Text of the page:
Excessive Optimism By Options Traders is Negative Short-Term Signal for Stock Market. We use a variety of investor sentiment indicators as contrarian signals on the direction of the stock market. Largely because most investors, including so-called “expert” money managers and brokers, usually are wrong. One of the indicators we use is the Options Speculation Index. This indicator looks at put vs. call buying as a measure of trader sentiment about where the market is headed for the short term. As you can see from the chart below recent trading pushed the index to an excessively optimistic level of 1.3. This chart shows the traders opened up 30% more bullish contracts than bearish ones. And that is a signal for caution for the short term from a contrarian viewpoint. You can also see that this kind of level of excessive optimistic trading has not worked out well in terms of median returns and win rates.
Short-Term Sentiment Indicators on Stock Market Suggest Caution. We use investor sentiment as contrarian indicators on the direction of the stock market because historically the average investors is wrong. Intermediate sentiment indicators last week and again this week remained neutral. That means we can derive no guidance from them in terms of intermediate-term stock market direction. However, short-term indicators are telling us investors are trending toward the optimistic. And that’s a sign of caution for the short term. As you can see from the chart below the short-term CNN Fear/Greed Proxy is getting too high. Meanwhile the 10-day equity put/call ratio is now below .60 (see chart), which is a sign of too much short-term investor optimism.
Sentiment Indicators Not Saying Yay nor Nay on Stock Market Direction. We use investor sentiment as important indicators for guidance on the direction of the stock market. But there are times sentiment indicators can tell us little or nothing. For example, as you can see from the chart below, the SentimenTrader’s Smart Money/Dumb Money Confidence spread is stuck in the neutral range. So, what we do? Although sentiment is a valuable tool, it is among a number of indicators we use. For instance, we’re watching very closely the decline of share price of JP Morgan Chase (see Chart of the Week). It is the largest bank in the United States and sixth largest in the word in terms of assets. Future precipitous declines are a good indication of rough times ahead for both the market and the economy.
Unrelenting Negative News in Media is Bullish for Stock Market From Contrarian Viewpoint. We use investor sentiment as a contrarian indicator on the direction of the stock market because historically they are wrong. So, it is no wonder investors have been so skittish about the market in the face of unrelenting negative news in the media. As such, the media has enormous influence although the media historically is wrong. The chart below from the San Francisco Federal Reserve shows how wrong-headed the media historically has been when compared with the direction of the S&P 500. While the media remains unrelentingly negative, investor sentiment indicators are in so-called “mid-range.” In other words, they are not flashing sell signals as they were last fall but heading in that direction. That to us means there’s still room for some upward market momentum.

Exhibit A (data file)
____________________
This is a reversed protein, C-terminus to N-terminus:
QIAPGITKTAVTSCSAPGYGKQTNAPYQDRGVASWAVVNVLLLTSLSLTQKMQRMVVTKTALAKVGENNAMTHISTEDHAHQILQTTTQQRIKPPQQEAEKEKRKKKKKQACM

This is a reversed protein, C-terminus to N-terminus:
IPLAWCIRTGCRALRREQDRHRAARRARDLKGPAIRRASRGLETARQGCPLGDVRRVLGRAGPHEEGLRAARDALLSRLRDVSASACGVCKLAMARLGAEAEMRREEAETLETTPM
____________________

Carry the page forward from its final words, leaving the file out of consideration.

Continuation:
Investor Sentiment on Stock Market is Moving from Bullish Toward Cautious Signals. We use investor sentiment as contrarians indicators on the direction of the stock market. One of our favorite contrarian indicators is the Investor Intelligence poll of more than 100 newsletter editors. Historically they are no better at playing the stock market than the average investor. In other words, they usually get it wrong. During the past week bullish sentiment increased to 46.6% from 43.39%. Bearish sentiment slipped to 29.1% from 30.8% as more editors concluded the bear market was over. That is astounding in light of all the damage the pandemic is doing, including causing historic drops in the GDP. In fact, there is so much uncertainty about the future that 90% of the S&P 500 reporting companies have withdrawn forecasts on future financial results. Nevertheless, the spread between the bulls and bears increased to 17.5% from 12.5% (see chart).
Taken as a whole, the increased level of optimism is a signal that investors should be increasingly watchful about the true direction of the market as sentiment signals move from more bullish levels and the spreads widen toward levels that signal caution. It is important to remember that in late March the Investor Intelligence poll showed bears clearly outnumbering bulls with a negative spread of -11.6%. Negative spreads as they widen historically are strong bullish signals for the market from a contrarian viewpoint. And sure, enough the market since then moved up sharply, and with it bullish sentiment has been increasing while bearish sentiment is declining. And that means there’s far less certainty that the market is headed for another big upward move. The higher the spread, the more it is signaling market risk, particularly at +30% and higher. In fact, spreads over +40% and higher historically signal investors should take defensive measures.